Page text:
The insanely nice keyboard (seriously, there's no laptop like it) coupled with the crazy battery life makes this one of the most pleasant computers to write on. The limited storage (32kb of RAM) makes working on full length books a bit problematic… but it works great for articles. Just like this one.

How I use it: The Slab is used entirely for extended spurts of writing. Any time I want to sit down and just write without distractions. I then utilize a little modem emulator to move the article off The Slab and over to another computer for publishing (or to a Micro SD card for back up).

Lil Duder

“Lil Duder” is a Toshiba Libretto 50ct laptop from 1996. This is one of the more recent additions to my regular computing life (thanks to an amazing dude that let me adopt it).

  • Pentium 75
  • 32mb of RAM
  • 640x480 VGA, TFT screen
  • Soundblaster Pro compatible audio
  • 8gb SD card for hard drive (2gb FAT partitions)
  • MS-DOS 6.22 + Windows 3.11 + DESQview/X

Lil Duder

If you've never seen a Toshiba Libretto… they're little. These are, basically, Netbooks… long before there were Netbooks. In fact, it's closer to a Palmtop in size and style. The keyboard is small… but oddly high quality and surprisingly usable, considering the teensy-tiny-ness. And, yes, I run DOS on it.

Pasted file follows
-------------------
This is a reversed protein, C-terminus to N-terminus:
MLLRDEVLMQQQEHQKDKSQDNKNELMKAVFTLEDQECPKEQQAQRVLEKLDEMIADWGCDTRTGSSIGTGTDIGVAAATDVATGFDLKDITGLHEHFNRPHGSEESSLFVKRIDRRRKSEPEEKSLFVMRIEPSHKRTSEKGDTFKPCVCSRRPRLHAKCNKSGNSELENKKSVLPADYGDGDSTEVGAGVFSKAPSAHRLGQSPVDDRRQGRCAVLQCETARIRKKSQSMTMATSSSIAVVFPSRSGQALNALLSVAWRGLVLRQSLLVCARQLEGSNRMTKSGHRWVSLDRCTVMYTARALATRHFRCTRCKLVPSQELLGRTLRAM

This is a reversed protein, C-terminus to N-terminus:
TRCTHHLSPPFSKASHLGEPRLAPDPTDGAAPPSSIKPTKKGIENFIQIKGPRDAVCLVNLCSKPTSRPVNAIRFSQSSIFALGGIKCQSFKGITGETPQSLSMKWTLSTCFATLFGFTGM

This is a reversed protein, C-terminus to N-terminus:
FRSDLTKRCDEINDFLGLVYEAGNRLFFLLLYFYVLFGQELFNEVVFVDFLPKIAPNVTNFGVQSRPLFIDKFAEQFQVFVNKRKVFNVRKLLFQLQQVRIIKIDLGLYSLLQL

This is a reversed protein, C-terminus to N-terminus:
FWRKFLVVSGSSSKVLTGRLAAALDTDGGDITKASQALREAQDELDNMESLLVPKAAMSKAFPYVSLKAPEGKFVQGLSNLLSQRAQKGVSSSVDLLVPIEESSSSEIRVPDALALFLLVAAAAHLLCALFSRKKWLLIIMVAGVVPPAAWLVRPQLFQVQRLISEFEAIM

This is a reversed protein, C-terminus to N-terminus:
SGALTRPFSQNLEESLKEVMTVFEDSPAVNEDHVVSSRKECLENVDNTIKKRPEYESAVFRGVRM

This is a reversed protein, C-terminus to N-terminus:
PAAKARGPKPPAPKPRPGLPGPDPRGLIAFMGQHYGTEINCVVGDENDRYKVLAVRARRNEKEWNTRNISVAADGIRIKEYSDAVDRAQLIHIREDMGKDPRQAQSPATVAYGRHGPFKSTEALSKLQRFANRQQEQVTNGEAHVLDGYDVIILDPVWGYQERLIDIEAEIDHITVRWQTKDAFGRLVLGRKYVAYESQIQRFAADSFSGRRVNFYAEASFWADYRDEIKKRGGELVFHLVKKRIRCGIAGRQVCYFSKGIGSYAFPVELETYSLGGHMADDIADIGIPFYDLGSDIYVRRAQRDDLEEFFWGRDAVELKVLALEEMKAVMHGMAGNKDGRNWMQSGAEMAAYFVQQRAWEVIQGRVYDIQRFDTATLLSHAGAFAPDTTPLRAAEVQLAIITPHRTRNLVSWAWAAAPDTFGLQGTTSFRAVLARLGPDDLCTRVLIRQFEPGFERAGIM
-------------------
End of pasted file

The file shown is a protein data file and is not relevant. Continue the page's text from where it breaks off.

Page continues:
Side note: I also have SD cards (which I use via an IDE adapter to repace the hard drive) running OS/2, Windows 98, FreeDOS, older Linux, and a few other operating systems. But it tends to be an MS-DOS + DESQview/X machine. Though that is a pretty recent setup… so we'll see if I stick with that configuration long term.

How I use it: “Lil Duder” has a weird place in my workflow. Sometimes I'll plug in a full size keyboard (via the PS/2 ports on a dock) to do some writing (typically in WordPerfect 5.1). DOS machines make great writing partners. I then move documents around via the same modem emulator method I use with “The Slab.” This has also been my primary gaming rig lately (lots of DOS games).

Honestly, this machine ends up being more of a desktop than a laptop. It goes into the dock. Keyboard and mouse plug into the PS/2 ports. VGA monitor and speakers get plugged in as well. It's a small laptop… doubling as a Pentium DOS desktop.

The N810

I don't have a great nickname for my Nokia N810… I always simply call it “The N810.” But, lack of nickname aside, I love it. Been a regular user of these since they first came out in 2007.